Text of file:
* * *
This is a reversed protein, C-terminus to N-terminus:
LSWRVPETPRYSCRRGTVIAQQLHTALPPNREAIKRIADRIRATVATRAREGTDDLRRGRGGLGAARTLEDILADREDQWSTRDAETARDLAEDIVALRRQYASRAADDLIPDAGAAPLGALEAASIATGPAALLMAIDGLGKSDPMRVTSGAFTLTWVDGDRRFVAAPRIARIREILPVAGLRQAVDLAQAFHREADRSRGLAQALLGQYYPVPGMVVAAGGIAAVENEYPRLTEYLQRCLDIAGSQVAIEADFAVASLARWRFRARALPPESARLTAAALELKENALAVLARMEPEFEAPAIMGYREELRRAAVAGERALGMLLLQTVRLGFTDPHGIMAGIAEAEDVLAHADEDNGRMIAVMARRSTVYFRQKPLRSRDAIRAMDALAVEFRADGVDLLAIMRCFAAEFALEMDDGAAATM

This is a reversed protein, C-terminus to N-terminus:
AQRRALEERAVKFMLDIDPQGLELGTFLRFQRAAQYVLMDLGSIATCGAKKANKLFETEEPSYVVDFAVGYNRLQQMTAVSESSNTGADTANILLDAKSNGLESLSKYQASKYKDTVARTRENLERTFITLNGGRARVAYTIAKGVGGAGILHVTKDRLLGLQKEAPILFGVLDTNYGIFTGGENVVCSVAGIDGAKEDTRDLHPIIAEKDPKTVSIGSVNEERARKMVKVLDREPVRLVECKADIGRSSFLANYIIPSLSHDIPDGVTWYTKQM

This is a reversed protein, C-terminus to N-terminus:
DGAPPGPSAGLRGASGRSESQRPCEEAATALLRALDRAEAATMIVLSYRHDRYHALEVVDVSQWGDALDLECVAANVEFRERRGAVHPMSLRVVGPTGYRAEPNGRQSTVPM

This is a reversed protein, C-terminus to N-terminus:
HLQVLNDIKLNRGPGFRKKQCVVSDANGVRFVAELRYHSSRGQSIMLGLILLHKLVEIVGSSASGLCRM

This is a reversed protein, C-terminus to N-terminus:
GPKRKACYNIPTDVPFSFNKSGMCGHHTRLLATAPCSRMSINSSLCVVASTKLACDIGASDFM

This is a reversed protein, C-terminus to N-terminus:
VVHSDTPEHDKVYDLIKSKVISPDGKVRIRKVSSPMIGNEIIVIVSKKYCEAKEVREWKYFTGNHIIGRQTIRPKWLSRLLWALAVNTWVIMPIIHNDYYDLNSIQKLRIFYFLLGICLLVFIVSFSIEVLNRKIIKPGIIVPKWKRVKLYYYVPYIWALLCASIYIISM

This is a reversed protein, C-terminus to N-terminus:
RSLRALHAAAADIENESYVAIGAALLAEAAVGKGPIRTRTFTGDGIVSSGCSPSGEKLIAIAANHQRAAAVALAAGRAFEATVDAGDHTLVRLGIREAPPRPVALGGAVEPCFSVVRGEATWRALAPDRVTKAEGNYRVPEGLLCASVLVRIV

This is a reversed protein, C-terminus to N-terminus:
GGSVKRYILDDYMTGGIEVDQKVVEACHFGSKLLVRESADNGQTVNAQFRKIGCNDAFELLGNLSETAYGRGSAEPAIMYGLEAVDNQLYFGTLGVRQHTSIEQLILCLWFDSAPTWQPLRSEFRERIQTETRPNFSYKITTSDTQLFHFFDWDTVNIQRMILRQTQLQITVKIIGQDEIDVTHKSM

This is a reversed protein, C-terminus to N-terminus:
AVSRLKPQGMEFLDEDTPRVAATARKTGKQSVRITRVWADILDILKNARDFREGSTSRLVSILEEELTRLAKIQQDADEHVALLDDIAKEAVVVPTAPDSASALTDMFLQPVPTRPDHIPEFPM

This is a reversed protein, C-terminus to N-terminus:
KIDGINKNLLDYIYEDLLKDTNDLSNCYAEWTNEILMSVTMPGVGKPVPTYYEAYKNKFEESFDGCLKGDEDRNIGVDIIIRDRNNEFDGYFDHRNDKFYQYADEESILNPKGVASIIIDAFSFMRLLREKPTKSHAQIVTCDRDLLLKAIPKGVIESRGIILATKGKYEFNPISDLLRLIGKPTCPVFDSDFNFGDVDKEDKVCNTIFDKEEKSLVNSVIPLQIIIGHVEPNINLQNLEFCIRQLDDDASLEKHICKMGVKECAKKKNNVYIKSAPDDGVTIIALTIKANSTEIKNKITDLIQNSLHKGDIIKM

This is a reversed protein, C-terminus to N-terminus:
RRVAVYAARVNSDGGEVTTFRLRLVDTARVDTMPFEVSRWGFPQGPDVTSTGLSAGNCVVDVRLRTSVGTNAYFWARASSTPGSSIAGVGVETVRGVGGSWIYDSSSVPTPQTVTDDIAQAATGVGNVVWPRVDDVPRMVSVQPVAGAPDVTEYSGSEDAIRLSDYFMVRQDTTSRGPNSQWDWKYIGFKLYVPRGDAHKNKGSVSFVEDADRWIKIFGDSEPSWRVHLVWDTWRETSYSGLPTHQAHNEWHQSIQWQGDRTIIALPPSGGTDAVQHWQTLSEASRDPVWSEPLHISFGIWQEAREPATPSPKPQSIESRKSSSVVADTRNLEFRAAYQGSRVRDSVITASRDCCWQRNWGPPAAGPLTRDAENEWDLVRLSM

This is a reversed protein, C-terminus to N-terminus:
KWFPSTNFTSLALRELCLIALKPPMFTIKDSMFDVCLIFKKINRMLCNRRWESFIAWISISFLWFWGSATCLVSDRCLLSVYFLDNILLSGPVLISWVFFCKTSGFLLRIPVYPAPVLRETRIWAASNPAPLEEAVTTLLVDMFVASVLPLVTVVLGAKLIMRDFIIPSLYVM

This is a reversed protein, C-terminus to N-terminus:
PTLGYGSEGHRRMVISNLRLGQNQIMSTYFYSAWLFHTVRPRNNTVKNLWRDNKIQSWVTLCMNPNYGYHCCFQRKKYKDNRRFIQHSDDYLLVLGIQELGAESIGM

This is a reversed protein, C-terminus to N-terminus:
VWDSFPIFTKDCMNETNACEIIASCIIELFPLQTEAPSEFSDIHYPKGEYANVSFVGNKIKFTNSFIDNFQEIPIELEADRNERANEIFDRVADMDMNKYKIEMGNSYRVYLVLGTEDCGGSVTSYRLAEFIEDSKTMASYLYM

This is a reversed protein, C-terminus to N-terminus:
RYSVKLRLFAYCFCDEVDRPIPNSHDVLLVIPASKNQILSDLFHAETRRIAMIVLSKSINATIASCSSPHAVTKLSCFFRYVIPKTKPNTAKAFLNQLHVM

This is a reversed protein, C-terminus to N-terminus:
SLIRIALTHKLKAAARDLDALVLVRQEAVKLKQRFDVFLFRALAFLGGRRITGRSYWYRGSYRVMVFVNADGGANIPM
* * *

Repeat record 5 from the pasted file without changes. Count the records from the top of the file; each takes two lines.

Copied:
This is a reversed protein, C-terminus to N-terminus:
GPKRKACYNIPTDVPFSFNKSGMCGHHTRLLATAPCSRMSINSSLCVVASTKLACDIGASDFM